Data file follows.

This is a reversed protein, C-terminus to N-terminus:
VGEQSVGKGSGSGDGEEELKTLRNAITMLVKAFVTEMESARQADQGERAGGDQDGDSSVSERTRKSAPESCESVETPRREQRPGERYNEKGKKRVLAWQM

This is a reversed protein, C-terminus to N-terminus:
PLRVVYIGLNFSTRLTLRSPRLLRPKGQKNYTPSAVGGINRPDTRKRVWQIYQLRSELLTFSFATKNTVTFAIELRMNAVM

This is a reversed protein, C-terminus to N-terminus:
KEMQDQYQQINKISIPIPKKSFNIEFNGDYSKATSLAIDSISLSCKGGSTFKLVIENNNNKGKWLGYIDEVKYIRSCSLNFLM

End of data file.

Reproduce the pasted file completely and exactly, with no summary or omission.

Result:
This is a reversed protein, C-terminus to N-terminus:
VGEQSVGKGSGSGDGEEELKTLRNAITMLVKAFVTEMESARQADQGERAGGDQDGDSSVSERTRKSAPESCESVETPRREQRPGERYNEKGKKRVLAWQM

This is a reversed protein, C-terminus to N-terminus:
PLRVVYIGLNFSTRLTLRSPRLLRPKGQKNYTPSAVGGINRPDTRKRVWQIYQLRSELLTFSFATKNTVTFAIELRMNAVM

This is a reversed protein, C-terminus to N-terminus:
KEMQDQYQQINKISIPIPKKSFNIEFNGDYSKATSLAIDSISLSCKGGSTFKLVIENNNNKGKWLGYIDEVKYIRSCSLNFLM